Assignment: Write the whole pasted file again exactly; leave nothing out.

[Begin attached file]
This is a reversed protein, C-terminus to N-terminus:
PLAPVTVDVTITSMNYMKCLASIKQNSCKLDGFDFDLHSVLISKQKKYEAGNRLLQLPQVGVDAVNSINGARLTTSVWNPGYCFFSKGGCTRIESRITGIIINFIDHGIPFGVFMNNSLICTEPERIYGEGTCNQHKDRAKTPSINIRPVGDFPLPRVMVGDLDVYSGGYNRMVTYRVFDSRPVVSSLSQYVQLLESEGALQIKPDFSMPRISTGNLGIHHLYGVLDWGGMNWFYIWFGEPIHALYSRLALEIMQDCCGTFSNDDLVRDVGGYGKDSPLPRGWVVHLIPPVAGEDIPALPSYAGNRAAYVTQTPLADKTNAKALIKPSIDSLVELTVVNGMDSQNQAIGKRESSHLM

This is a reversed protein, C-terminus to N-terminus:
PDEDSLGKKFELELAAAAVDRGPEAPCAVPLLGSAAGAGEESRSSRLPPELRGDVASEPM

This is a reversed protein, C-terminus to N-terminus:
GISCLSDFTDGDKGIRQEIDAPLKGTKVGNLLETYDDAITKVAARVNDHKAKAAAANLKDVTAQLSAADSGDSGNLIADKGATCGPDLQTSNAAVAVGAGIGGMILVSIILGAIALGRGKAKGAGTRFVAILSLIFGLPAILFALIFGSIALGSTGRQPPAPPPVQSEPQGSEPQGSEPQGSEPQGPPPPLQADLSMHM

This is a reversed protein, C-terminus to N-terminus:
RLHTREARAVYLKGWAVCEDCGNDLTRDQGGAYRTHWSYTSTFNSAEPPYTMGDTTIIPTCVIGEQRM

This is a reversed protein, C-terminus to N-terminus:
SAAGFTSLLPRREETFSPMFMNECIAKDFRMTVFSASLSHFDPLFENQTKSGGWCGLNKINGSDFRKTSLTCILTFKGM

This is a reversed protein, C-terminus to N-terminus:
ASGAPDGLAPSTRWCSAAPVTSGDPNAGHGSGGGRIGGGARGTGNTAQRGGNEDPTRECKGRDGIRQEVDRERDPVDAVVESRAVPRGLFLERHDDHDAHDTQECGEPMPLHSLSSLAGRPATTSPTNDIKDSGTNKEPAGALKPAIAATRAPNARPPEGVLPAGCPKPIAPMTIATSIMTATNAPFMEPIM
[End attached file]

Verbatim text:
This is a reversed protein, C-terminus to N-terminus:
PLAPVTVDVTITSMNYMKCLASIKQNSCKLDGFDFDLHSVLISKQKKYEAGNRLLQLPQVGVDAVNSINGARLTTSVWNPGYCFFSKGGCTRIESRITGIIINFIDHGIPFGVFMNNSLICTEPERIYGEGTCNQHKDRAKTPSINIRPVGDFPLPRVMVGDLDVYSGGYNRMVTYRVFDSRPVVSSLSQYVQLLESEGALQIKPDFSMPRISTGNLGIHHLYGVLDWGGMNWFYIWFGEPIHALYSRLALEIMQDCCGTFSNDDLVRDVGGYGKDSPLPRGWVVHLIPPVAGEDIPALPSYAGNRAAYVTQTPLADKTNAKALIKPSIDSLVELTVVNGMDSQNQAIGKRESSHLM

This is a reversed protein, C-terminus to N-terminus:
PDEDSLGKKFELELAAAAVDRGPEAPCAVPLLGSAAGAGEESRSSRLPPELRGDVASEPM

This is a reversed protein, C-terminus to N-terminus:
GISCLSDFTDGDKGIRQEIDAPLKGTKVGNLLETYDDAITKVAARVNDHKAKAAAANLKDVTAQLSAADSGDSGNLIADKGATCGPDLQTSNAAVAVGAGIGGMILVSIILGAIALGRGKAKGAGTRFVAILSLIFGLPAILFALIFGSIALGSTGRQPPAPPPVQSEPQGSEPQGSEPQGSEPQGPPPPLQADLSMHM

This is a reversed protein, C-terminus to N-terminus:
RLHTREARAVYLKGWAVCEDCGNDLTRDQGGAYRTHWSYTSTFNSAEPPYTMGDTTIIPTCVIGEQRM

This is a reversed protein, C-terminus to N-terminus:
SAAGFTSLLPRREETFSPMFMNECIAKDFRMTVFSASLSHFDPLFENQTKSGGWCGLNKINGSDFRKTSLTCILTFKGM

This is a reversed protein, C-terminus to N-terminus:
ASGAPDGLAPSTRWCSAAPVTSGDPNAGHGSGGGRIGGGARGTGNTAQRGGNEDPTRECKGRDGIRQEVDRERDPVDAVVESRAVPRGLFLERHDDHDAHDTQECGEPMPLHSLSSLAGRPATTSPTNDIKDSGTNKEPAGALKPAIAATRAPNARPPEGVLPAGCPKPIAPMTIATSIMTATNAPFMEPIM